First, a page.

Politics & Government

Democrats, Williams continue to spar over decision not to release tax returns

FRANKFORT — Republican David Williams has refused in his race for governor to make public his tax returns. He maintains that no other candidate for Kentucky's highest office has disclosed so much personal financial history, primarily through forms required of state legislators.

But a check of Williams' financial disclosure forms required by the Legislative Ethics Commission for lawmakers suggests that more information can be found on tax returns.

Consider Williams' 2002 individual federal income tax returns, made public recently in records about his 2002 divorce proceedings.

In those returns, Williams listed $5,313 in miscellaneous income from gambling.

That was about 12 percent of his adjusted gross income, which was $44,228.

But Williams' 2002 statement of financial disclosure, filed Feb. 12, 2003, with the Legislative Ethics Commission, did not list gambling as a source of income.

The omission strengthens the argument that Williams should release his tax returns, said state Democratic Party Chairman Dan Logsdon in an email.

"Instead of offering Kentuckians transparency about his financial past, Sen. Williams has offered nothing but excuses," Logsdon said. "Now that we have learned he failed to come clean about his finances and his gambling on his legislative financial disclosures, now more than ever Sen. Williams must release his tax returns and stop keeping Kentuckians in the dark."

Williams, a Burkesville attorney and president of the state Senate since 2000, said he did not list gambling as a source of income on his legislative disclosure form because he thought that was not required.

"Sources of income for legislative ethics reporting purposes refer to regular streams of income from business or profession," he said.

John Schaff, general counsel for the ethics commission, said the question has never come up whether a legislator should report income from gambling.

"The commission has never issued an informal or formal opinion on whether that could be considered as a source of income. But it's an interesting question," Schaff said.

The state law — Kentucky Revised Statutes 6.787 — that says what sources of income should be listed on the forms does not mention gambling.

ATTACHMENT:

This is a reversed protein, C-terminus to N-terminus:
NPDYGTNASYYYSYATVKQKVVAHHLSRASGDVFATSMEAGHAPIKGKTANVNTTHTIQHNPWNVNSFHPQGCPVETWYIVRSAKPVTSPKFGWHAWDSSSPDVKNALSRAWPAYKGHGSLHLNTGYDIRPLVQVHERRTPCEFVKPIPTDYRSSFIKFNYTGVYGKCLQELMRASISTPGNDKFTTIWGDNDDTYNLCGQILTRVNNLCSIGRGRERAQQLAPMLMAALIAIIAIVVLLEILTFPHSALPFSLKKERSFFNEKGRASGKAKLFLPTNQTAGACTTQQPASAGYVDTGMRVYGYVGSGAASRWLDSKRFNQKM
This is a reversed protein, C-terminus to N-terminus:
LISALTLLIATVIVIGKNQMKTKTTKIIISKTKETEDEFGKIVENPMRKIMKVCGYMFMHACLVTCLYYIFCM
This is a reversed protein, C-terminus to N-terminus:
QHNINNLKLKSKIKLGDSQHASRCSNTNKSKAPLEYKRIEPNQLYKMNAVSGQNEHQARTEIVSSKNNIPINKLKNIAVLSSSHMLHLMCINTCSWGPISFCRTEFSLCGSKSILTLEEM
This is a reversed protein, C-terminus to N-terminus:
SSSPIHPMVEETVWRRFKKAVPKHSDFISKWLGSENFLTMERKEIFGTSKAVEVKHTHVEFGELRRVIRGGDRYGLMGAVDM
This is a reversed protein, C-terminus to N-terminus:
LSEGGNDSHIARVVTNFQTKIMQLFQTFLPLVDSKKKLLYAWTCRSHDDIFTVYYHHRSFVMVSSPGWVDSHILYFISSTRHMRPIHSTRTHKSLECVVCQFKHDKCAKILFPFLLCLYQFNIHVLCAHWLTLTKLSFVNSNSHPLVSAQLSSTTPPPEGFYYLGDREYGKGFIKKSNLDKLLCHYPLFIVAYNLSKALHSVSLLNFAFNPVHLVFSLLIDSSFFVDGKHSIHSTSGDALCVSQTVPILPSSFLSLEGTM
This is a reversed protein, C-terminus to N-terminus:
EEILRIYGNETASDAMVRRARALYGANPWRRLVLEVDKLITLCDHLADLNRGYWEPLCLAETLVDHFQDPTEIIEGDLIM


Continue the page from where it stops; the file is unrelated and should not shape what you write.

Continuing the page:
Schaff said legislators are given a sample form to guide them on what information they should include on their financial disclosure forms filed each year.

The guide's section dealing with "Sources and form of gross income of the filer," lists salary from profession, salary from the state, income from any business, dividends, capital gains from IRA and profit on sale of real estate.

There is no language in the commission's guide that disclosures should only be about recurring income. The example from the agency suggests that even one-time sources of income — such as sale of land — should be listed.

Legislators often call to ask about listing other sources of income but no call has ever been received about gambling as a source of income on any financial disclosure form with the Legislative Ethics Commission, Schaff said.

Williams' divorce records provided details about Williams' gambling winnings and losses from 1999 to 2002. He has long acknowledged he used to gamble at casinos.

Documents in the divorce showed Williams claimed gambling losses of $36,147 from 1999 to 2002.

Also, Williams' 2002 tax returns reported his wife's occupation as a teacher.

In her deposition filed in 2003 divorce records, she stated she earned $63,000 as an assistant superintendent with the Cumberland County School District and had worked with the district for 21 years.

But Williams did not list her source of income as a teacher in his financial disclosure with the ethics commission.

Williams said he did not because his wife and he separated in 2001. "I derived no benefit from her income during this disclosure period."

Both later remarried.

The Democrats' cry that Williams release his tax returns given that certain information was not found on his disclosure form to the ethics commission has not moved him to change his mind.

"No," Williams said. "My disclosures as a legislator and as a candidate for governor represent the most thorough personal financial picture of any candidate for governor in the history of Kentucky.

"There is more publicly available information about my personal finances over a longer period of time than there has ever been about either of my opponents."

Williams said his opponent, Gov. Steve Beshear, "can spend the rest of this campaign obsessing over meaningless issues, but I plan to deal with what really matters — creating jobs and getting our state's finances in order.

"I think voters will take notice of which candidate is talking about issues in this race and which one avoids talking about the issues dominating discussions around kitchen tables across the state."

Legislative disclosure records have a short life span.

The ethics commission destroys legislators' disclosure forms after five years with two exceptions.

If a legislator leaves the General Assembly for any reason or if a legislative candidate is not elected, those financial disclosure records must be destroyed after three years.

Schaff said he did not know why that provision was included in the original 1993 law.